A human-sized threaded screw called Miss Snappy recently cavorted for the cameras filming the crowds of Good Morning America and NBC's Today show.
It is part of a guerilla marketing campaign that inventor Nancy Tedeschi launched to hustle votes to get Walmart to sell her SnapIt eyeglass repair kit.
A Sand Key winter resident, 55-year-old Tedeschi entered SnapIt in the Get It on the Shelf contest at walmart.com. She's vying with 4,300 new products like Hungry Hair conditioner, Sock Brew plant food and Spring Loaded insoles for email or text messaged votes. The winner gets $25,000 and a chance for shelf space at the world's largest retailer.
Tedeschi paid $500 for the costume, then dressed her assistant, Tampa grad student Alex Benshoff, as the giant threaded screw for a New York trade show.
"First we were out at 5 a.m. jostling for position in the sidewalk crowds at the morning news shows," Tedeschi said. "The camera crews loved us. They put us behind the weather forecaster with our text message product number sign (code number 656 at #383838). Then we passed out hundreds of cards with our numbers around Times Square."
"I came home exhausted," said Benshoff, who is working on her MBA at the University of Tampa.
Tedeschi designed SnapIt to remove much of the mind-numbing hassle of amateur eyeglass repair. The kit contains a 3 millimeter stainless steel optical screw built with a three-quarter inch snap-off extension. The extension lines up the screw with the frame or hinge clasps. A twist sets the screw in the groove, ready for screwdriver tightening. The extension snaps off by hand.
Tedeschi is working Internet blogs to garner more votes, and somehow got her YouTube video posted on a Huffington Post report about the contest. During an awards speech honoring her entrepreneurial skills, she refused to leave the stage until the audience texted in their votes.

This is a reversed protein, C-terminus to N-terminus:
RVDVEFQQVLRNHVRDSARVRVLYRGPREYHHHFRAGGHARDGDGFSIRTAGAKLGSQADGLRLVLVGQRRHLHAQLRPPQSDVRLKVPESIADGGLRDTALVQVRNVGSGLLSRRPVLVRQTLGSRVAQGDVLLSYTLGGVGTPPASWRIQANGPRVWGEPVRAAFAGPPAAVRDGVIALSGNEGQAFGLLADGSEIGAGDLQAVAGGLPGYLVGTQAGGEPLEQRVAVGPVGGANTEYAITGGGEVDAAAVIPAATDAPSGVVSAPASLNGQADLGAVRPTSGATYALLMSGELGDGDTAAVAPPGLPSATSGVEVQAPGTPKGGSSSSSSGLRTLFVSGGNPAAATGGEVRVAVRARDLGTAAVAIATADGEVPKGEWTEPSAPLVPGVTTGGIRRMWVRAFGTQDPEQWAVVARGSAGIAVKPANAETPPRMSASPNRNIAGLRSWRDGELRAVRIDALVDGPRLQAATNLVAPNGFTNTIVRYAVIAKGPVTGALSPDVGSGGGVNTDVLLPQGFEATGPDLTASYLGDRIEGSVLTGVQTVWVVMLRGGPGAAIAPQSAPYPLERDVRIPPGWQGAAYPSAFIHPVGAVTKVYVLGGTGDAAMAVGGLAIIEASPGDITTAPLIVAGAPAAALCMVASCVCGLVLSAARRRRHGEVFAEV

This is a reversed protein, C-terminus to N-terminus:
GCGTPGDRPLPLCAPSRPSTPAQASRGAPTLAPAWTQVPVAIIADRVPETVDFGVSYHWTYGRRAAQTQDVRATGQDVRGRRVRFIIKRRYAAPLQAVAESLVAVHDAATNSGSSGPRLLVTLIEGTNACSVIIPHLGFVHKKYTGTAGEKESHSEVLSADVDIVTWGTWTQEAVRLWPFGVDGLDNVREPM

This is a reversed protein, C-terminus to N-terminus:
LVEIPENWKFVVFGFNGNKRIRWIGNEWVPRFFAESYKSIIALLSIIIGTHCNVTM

Walmart has shown no tally of the first round of voting, which ends today, but SnapIt hit the "trending" list a few times.
"I'm winging it, but I think my destiny is to win this," she said.
Pill Time: A Florida engineer created a gadget to help people remember when to take medications.
Marketers are lobbying Florida pharmacies and supermarkets to stock Stuart inventor James Osberg's Rx Timer — a patented pill bottle cap fitted with an LCD stop watch.
The 100-hour watch resets when the bottle is opened, so patients and caregivers know when the last pill was taken.
With a typical 75-year-old taking 7.9 prescriptions, solutions range from written logs to pricey bottles with wireless alarms.
"I needed an Excel spread sheet to track my father's meds," said Richard Burke, president of Thousand Oaks, Calif.,-based Rx Timer Cap LLC. "It's a big deal in health care."
Indeed, the World Health Organization says half of all patients don't take drugs as prescribed. A third of them forget to take doses.
Once Burke's company gets stores to order enough, he figures the cap will be cheap enough (under $3) for druggists to give them away like pill sorters.
If you cannot wait, he sells them with free shipping at $5 to $10 each depending on order size at rxtimercap.com.
Dollar Days: No, it doesn't just seem like dollar stores are popping up like clover. Last year the number of dollar stores (21,537) owned by the three dominant chains, Dollar General, Family Dollar and Dollar Tree, surged ahead of the number of drugstores (20,155) owned by Walgreen Co., CVS and Rite Aid.
This year the gap widens as the trio opens 1,375 dollar stores compared with 400 drugstores.
"We are becoming a nation of dollar stores," said Spencer Mehl, senior vice president of RCS Real Estate Advisors, a consultant to many big retailers.
Mark Albright can be reached at firstname.lastname@example.org or (727) 893-8252.